That does it for today. Hopefully I’ll spend some time in the next day or two figuring out the best way to integrate the chartiest charts you ever charted into this thing. Until then.

10 Responses to The Curious Case of Treant Protector

  1. xdv says:

    I think the ult change hurt him just as much as the passive change did.

    It was not uncommon to build refresher on him, because he’s naturally tanky and has an in-built escape mechanism, you could just run around with boots and refresher and be fine. His ult positioning was easy in pubs (invisibility on treant isn’t countered much) and you could snag most of their team in it. Before it did 400×2 = 800 damage with double ult, then it get reduced to 300×2 = 600 damage with double ult… now it’s 0.

    There was strong synergy with Leech as well, as you could Ult + Leech, refresher Leech + Ult and if the enemies were clustered up during a push it was about 1200 damage to everyone and 6 seconds of immobilize.

    I don’t think anyone makes refresher on him anymore and people get confused as to what to do with him.

    • phantasmal says:

      It’s entirely possible that I’m underestimating the impact of the ult change. Short of a targeted patch we’ll probably never have a clear idea of which change contributed more to his drop in win rate.

      That being said, I don’t think Refresher plays much of a role in this debate. As an item it was only built on 1% of heroes in the Normal bracket and .5% of heroes in the Very High bracket. Treant has never been a high farm character, so I suspect instances of Refresher Treants are far too rare to have much of an impact on the overall hero win rate.

  2. xdv says:

    A 1% usage is a decent rate of usage, considering that only Treant and Tidehunter utilize it.

    All other initiator type heroes have more pressing needs they need to solve instead (positioning / survivability).

    I’m just speaking from observation, but you’re right we’ll never really know why. Just some fun speculation.

    • phantasmal says:

      For what it’s worth, Treant does have the 3rd highest Refresher Orb usage rate in the normal sample behind Zeus and Warlock, with Zeus ahead of the rest and Warlock, Treant, Tidehunter and Shadow Shaman narrowly grouped. It could be interesting to compare this to post 6.75 stats and might be something worth doing once the API comes back up.

  3. Did you try your low-level Treant pub strategy?

    • phantasmal says:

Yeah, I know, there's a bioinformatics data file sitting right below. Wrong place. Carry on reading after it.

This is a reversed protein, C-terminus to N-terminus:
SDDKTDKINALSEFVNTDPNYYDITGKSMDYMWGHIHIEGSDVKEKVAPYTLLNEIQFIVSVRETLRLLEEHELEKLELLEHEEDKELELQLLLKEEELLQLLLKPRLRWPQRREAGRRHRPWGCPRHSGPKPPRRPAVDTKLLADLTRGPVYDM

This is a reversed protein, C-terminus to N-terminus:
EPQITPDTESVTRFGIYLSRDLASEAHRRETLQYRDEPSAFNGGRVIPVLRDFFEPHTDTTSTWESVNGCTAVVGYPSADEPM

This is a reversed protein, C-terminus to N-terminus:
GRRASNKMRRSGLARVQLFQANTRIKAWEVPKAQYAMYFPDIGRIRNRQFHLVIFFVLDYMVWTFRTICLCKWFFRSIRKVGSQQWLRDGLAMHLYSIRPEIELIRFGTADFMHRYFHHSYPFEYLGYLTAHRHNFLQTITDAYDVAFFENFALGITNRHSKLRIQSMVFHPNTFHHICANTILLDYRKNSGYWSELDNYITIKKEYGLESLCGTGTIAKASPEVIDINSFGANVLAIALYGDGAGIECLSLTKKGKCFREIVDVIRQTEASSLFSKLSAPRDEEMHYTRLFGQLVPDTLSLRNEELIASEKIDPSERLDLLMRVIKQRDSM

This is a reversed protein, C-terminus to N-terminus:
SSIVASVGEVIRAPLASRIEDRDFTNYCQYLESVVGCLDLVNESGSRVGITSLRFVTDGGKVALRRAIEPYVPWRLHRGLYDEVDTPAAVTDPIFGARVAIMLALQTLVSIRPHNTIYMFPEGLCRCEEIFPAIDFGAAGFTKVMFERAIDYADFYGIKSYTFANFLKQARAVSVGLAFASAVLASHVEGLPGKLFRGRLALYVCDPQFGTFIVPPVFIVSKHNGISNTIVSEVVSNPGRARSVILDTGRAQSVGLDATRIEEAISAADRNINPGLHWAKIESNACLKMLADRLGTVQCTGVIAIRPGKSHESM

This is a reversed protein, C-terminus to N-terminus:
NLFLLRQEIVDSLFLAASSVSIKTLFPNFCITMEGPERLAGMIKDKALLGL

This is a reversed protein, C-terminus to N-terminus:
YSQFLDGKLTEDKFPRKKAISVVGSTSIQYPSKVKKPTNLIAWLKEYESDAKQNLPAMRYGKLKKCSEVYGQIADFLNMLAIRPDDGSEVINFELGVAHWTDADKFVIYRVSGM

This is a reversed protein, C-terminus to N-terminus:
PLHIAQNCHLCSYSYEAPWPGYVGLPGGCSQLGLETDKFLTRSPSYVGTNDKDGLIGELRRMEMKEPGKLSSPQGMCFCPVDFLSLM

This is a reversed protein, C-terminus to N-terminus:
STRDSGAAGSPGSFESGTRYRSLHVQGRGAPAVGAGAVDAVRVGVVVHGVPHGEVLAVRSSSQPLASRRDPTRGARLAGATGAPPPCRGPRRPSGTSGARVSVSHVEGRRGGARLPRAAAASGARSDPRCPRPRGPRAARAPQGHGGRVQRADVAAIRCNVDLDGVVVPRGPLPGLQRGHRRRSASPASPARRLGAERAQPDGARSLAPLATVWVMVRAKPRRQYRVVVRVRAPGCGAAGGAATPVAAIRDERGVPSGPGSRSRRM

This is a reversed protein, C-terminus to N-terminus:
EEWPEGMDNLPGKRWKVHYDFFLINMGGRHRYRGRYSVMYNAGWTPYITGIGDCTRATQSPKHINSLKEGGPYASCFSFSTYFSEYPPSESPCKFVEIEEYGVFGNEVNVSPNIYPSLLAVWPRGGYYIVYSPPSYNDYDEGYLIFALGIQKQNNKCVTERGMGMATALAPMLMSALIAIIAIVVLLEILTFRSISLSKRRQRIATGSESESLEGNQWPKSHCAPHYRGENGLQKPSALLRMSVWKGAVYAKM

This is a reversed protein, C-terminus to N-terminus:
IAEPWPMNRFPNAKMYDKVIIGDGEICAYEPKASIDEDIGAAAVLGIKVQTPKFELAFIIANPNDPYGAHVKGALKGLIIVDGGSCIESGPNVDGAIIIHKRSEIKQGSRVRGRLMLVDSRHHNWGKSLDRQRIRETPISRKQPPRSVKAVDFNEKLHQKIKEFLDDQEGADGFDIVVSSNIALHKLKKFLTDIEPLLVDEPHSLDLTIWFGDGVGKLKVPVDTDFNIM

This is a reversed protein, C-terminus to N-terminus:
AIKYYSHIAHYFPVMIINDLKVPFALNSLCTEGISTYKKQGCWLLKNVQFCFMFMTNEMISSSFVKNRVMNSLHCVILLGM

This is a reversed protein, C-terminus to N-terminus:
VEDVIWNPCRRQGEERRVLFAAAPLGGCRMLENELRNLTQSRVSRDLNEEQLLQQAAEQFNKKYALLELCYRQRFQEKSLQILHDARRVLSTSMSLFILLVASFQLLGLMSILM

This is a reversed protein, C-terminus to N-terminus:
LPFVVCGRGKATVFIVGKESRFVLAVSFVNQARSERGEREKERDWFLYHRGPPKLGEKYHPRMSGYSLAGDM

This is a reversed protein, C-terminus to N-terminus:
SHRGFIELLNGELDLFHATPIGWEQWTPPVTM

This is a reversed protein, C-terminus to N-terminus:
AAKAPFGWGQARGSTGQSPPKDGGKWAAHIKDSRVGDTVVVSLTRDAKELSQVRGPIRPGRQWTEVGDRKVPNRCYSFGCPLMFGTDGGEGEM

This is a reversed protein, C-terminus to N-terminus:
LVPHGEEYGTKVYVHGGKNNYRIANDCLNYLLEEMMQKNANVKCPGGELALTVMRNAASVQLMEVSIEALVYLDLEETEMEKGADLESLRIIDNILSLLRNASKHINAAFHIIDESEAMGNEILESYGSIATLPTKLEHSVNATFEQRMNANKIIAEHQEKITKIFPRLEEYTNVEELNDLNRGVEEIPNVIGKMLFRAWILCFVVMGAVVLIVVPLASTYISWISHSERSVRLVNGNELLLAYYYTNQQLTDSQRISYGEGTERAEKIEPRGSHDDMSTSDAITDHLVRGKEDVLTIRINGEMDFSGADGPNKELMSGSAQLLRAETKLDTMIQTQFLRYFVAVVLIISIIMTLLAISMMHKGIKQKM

None of my accounts are at the range I would be interested in testing it in. Besides, queuing up for a game takes up time I could be using to write my tomes.

      But seriously, I still don’t have anything empirical to back it. I’d just really like to see if the rate of Living Armor usage goes up significantly in higher brackets and correlates with Treant’s win percentage. Not crazy about his current design even if it does, but it would be an interesting test case for how a single factor could greatly influence a hero’s overall win rate.

  4. Thanks! You haven’t played much DOTA 2, but you have a high win rate, so you must have played a lot of the original.

    (Mine is FWIW.)

    I just tried your Treant idea and it worked well. I couldn’t resist getting a blink dagger and joining in the teamfights of course, but I spammed Living Armour and it worked very well.

    • phantasmal says:

      Don’t read too much into the win rate. The account’s pretty old, so I probably got the privilege of beating up on lower rankings far longer than current matchmaking would allow. I also originally made it to play with a friend who was pretty new, which might have influenced my MMR progression. I noticed that my older account made it to High (in the 2011 match rating system) in less matches with a lower win rate, and maybe the early duo queuing played a part in it. But that’s just speculation and I have nowhere near enough evidence to prove anything.

      I’m glad spammy Treant’s working out for you. I don’t know that it’ll stay viable at higher ranks without some serious team coordination, but it is at the least an excellent way to practice map awareness.